Cognitive aspects of diagnostic errors
- Puah DH, Tan NC
- Ann Acad Med Singapore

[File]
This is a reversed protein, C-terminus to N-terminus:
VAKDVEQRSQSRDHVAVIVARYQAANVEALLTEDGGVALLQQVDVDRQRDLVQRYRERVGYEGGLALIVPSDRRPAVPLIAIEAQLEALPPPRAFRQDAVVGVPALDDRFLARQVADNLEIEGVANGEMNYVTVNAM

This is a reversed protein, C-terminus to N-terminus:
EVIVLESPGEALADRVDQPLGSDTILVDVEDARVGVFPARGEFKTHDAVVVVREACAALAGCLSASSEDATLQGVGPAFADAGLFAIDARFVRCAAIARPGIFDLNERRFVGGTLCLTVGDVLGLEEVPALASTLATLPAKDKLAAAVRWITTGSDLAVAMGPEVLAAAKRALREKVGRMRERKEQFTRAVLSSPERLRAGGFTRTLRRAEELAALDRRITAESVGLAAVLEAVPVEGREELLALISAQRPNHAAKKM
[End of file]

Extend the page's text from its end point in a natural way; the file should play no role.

Dear Editor, The article on “Cognitive Aspects of Diagnostic Errors”1 published in Annals Volume 42 No. 1 did an excellent job linking the decision-making processes of doctors with fi ndings in cognitive psychology about heuristics and biases as written extensively by Kahneman and his team. Much research has since been done in the fi eld of human factors which looked at the decision-making processes of highly-skilled professionals, such as pilots, fi re-fi ghters, and military commanders. Notably, the concept of “Naturalistic Decision-making”, researched extensively by Gary Klein,2 has allowed us to understand why experts are able to make effective decisions despite being under stress and time pressure. In essence, experts possess a wealth of knowledge and past experiences, allowing them to intuitively recognise the perceived situation and decision-making scenario that is unfolding before them. This quick access to past data facilitates their decision-making, which may not be the best, but most certainly good enough to resolve the problem swiftly. While Klein valued the diagnostic capabilities of experts, Kahneman cautioned the reliance of quick-and-easy “rulesof-thumb” which resulted in many diagnostic errors. One would think that both camps would be at loggerheads with each other. Interestingly enough, both gurus met to discuss their perspectives on decision-making and subsequently published their discussion via an article titled, “Conditions for Intuitive Expertise: A Failure to Disagree”.3 Amongst other nuggets of information, the authors illustrated a range of environment and highlighted portions within this range in which algorithmic (i.e. computer-based) diagnostics outperform manual decision-making: when valid cues are hard to detect and situational patterns are irregular (in which algorithms would make more consistent judgements rather than becoming affected by biases); and when valid cues are easy to detect and there is a distinct situational pattern (in which algorithms do not suffer from occasional attention lapses). It would thus be interesting to see how varying types of clinical diagnostics would map out across this decisionmaking spectrum, allowing us to understand in what context would expert doctors truly shine, and conversely the scenarios in which, perhaps alluding to the future of healthcare, computers may make their mark in human diagnostics.